South Sudanese learners in Western Australia: Learning environments, expectations and participation
Turner, M. (2007) South Sudanese learners in Western Australia: Learning environments, expectations and participation. In: Colic-Peisker, Val and Tilbury, Farida, (eds.) Settling in Australia: The social inclusion of refugees. Centre for Social and Community Research, Murdoch University, Murdoch Univesity, Perth, Western Australia, pp. 23-37.
South Sudanese people coming to live in Australia in increasing numbers over the recent years bring with them a great diversity of educational experience. While many South Sudanese have had little or no schooling, there is also a sizeable group who have had sufficient education to access tertiary education after a relatively short period in Australia. This paper takes a people-context situated perspective in order to examine two groups of South Sudanese learners in two distinct learning environments: a women's group in a community literacy course and the first year university students, an entirely male group, also attending learning support units. Using situated learning theory, this chapter explores the different ways in which the women and the men negotiated their expectations of the educational process with their teachers in their respective learning environments and how the interplay between the expectations of educators and students affected participation, as well as the possible effects of these differences on their more general social inclusion.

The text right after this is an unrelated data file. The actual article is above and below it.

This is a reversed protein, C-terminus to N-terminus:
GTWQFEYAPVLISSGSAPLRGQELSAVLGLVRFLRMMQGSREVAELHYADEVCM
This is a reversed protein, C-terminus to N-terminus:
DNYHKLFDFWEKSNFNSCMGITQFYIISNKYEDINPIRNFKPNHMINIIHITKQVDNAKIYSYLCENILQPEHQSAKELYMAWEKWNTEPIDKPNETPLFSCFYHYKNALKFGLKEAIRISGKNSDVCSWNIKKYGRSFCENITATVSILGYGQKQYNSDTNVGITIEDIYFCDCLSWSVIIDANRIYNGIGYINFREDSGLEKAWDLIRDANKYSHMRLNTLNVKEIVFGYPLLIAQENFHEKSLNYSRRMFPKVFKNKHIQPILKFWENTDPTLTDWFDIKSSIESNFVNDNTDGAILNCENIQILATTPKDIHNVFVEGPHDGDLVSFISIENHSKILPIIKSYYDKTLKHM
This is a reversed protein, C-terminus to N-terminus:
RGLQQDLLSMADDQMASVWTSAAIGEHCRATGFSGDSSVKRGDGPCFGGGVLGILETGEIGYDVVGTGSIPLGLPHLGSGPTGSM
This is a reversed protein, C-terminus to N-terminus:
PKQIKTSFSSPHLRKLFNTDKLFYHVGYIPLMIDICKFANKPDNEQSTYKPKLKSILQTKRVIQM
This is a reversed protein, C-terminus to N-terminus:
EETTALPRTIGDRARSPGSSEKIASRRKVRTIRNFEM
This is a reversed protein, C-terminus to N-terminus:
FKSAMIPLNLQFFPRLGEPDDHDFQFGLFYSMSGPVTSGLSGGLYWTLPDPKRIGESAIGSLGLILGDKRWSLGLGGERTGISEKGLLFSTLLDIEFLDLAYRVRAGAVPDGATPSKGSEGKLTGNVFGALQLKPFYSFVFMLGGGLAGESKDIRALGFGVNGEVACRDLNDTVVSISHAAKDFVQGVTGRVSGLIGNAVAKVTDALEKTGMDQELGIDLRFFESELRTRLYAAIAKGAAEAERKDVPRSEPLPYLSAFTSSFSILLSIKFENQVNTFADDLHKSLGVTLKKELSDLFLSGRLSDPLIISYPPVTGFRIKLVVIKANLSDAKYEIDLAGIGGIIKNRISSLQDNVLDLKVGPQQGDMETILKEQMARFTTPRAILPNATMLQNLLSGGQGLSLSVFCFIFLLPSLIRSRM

|Publication Type:||Book Chapter|
|Murdoch Affiliation:||Centre for Social and Community Research|
|Publisher:||Centre for Social and Community Research, Murdoch University|
|Copyright:||Centre for Social and Community Research, Murdoch University|
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